One such company is Quarterhill, which was formed in June of this year by WiLAN, the Ottawa-based patent licensing firm. As a growth-oriented investment holding company, Quarterhill was formed with the main focus of acquiring promising technology companies in the IIoT space. WiLAN will continue with its patent licensing focus as a subsidiary of Quarterhill.

Quarterhill logoQuarterhill’s new diversification strategy and its ambitious investment in the IIoT does nothing but reaffirm the tremendous growth potential in this burgeoning area.

Even as the company’s strategy was announced, Quarterhill was announcing its first acquisition: Saskatoon-based International Road Dynamics (IRD), a potentially significant player in the IIoT industry with its intelligent transportation system technologies that are sold around the world.

Founded in 1980, IRD develops intelligent tools that collect traffic data, monitor vehicle movement and manage highway toll and weigh stations. Besides its successful business model and strong annual revenues, Quarterhill was attracted to IRD’s portfolio of more than 80 pending and current patents.

Less than a month after announcing the acquisition of IRD, a deal to bring VIZIYA Corporation into the fold was announced. VIZIYA develops intelligent software that helps companies optimize their assets, with the company working in a wide range of industries, including the oil and gas sector, mining, manufacturing and the utilities sector.

“We’re tremendously excited to be investing in the IIoT market and coming in at an early point in the market’s growth,” notes Shaun McEwan, Quarterhill’s Interim CEO. “PricewaterhouseCoopers estimates that more than $ 1 trillion a year will be spent on IoT over the next couple years, and much of that will be in the IIoT. And that’s just one of many examples of analysts supporting IoT’s growth.”

McEwan then adds: “Working within three primary verticals – mobility, city, and factory – Quarterhill’s goal as a growth-oriented investment holding company will be to seek out companies in the IIoT market that have strong management teams, solid financial track records, and room for significant growth. Quarterhill’s first two acquisitions of International Road Dynamics and VIZIYA exemplify exactly the type of investments in the IIoT we’re looking to make moving forward.”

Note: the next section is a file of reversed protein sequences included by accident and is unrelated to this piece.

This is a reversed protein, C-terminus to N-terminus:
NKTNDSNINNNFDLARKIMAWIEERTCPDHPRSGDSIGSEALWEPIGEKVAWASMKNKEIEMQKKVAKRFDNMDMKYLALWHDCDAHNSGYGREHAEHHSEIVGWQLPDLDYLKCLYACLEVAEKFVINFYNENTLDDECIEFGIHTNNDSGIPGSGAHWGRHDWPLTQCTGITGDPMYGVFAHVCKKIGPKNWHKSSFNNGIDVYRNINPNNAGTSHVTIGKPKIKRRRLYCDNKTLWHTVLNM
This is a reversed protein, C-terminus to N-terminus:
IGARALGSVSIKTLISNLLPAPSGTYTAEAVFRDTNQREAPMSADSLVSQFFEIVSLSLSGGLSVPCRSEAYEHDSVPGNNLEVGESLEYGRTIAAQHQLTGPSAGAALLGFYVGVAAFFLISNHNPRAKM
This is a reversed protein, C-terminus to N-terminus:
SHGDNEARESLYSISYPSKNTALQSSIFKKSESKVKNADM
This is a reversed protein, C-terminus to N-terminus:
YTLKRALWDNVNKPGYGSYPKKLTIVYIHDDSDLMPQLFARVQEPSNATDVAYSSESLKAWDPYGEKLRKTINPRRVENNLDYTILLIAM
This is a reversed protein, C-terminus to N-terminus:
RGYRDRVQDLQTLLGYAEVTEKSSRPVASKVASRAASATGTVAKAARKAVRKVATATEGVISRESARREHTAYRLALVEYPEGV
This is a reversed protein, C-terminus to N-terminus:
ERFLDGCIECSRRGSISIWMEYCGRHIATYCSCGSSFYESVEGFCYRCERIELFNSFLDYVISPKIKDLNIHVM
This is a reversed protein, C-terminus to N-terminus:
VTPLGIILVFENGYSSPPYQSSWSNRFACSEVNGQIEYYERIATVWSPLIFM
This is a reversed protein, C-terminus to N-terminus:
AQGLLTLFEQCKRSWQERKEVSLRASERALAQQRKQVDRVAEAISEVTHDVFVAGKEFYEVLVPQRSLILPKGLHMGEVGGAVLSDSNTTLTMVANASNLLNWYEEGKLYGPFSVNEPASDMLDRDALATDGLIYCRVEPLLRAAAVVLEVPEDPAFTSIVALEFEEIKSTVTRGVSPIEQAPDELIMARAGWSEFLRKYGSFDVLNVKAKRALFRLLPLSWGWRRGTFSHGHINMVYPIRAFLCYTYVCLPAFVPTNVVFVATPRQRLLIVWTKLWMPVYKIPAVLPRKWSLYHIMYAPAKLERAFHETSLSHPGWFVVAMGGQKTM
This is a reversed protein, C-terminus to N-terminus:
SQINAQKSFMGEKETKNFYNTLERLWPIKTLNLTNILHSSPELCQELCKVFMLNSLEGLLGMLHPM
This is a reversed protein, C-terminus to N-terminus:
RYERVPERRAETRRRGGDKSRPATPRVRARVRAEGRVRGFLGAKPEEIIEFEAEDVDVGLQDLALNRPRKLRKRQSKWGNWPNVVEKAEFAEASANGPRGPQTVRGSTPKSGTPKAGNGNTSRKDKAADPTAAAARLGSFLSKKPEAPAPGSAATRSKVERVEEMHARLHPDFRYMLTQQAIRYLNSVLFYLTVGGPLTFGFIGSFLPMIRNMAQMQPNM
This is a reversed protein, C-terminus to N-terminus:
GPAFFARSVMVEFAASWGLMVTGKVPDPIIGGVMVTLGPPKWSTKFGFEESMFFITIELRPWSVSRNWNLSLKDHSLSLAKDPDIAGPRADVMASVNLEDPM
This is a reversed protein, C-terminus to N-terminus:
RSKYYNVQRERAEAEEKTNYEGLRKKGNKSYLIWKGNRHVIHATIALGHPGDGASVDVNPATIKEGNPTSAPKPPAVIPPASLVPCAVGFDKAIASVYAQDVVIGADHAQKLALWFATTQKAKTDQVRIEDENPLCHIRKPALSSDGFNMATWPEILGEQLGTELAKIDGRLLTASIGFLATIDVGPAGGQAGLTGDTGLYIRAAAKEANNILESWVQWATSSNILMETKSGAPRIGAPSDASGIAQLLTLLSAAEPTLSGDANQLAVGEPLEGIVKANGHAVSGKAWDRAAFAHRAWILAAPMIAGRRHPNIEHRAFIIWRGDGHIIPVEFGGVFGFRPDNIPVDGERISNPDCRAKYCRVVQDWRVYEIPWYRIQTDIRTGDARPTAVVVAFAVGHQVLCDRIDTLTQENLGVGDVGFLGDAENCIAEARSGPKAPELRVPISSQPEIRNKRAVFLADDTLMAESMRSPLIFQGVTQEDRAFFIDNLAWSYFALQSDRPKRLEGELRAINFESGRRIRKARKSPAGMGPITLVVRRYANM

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IoT Business News

Telit end-to-end IoT platform provider raises £39M to fund acquisitions

Telit Communications Plc (LON:TCM) , a London-based company that provides a portfolio of integrated products, platforms, and services for IoT deployments has raised £39M funding by placing 11.6M shares at 340p per share.

Group Cheif Executive of the company announced to use the proceeds to acquire complementary IoT startups and consolidate its IoT services portfolio. The products and solutions include IoT modules, IoT connectivity solutions, and cloud-based IoT subscription service, powered by deviceWISE IoT Platform.

The company which went public on April 5, 2005, was on an acquisition spree during the last six years. Telit acquired 10 IoT companies including Motorola’s M2M business, GlobalConnect, Navman Wireless OEM Solutions, CrossBridge Solutions, ILS Technology, and Stollman and Novatel Wireless in past few years.

Manufacturing, automotive, agriculture, and utilities are some key verticals that Telit serves.

Major use cases of Telit’s platform and solutions are predictive maintenance, condition monitoring, asset tracking, fleet management, and industrial automation. The Stollmann acquisition in 2016 added Bluetooth and NFC software stacks, ready-to-use modules and other intellectual property (IP) in wireless communications to Telit’s short-range IoT technology assets.

The company is led by Oozi Cats, CEO, Founder & BoD of Telit.

Postscapes: Tracking the Internet of Things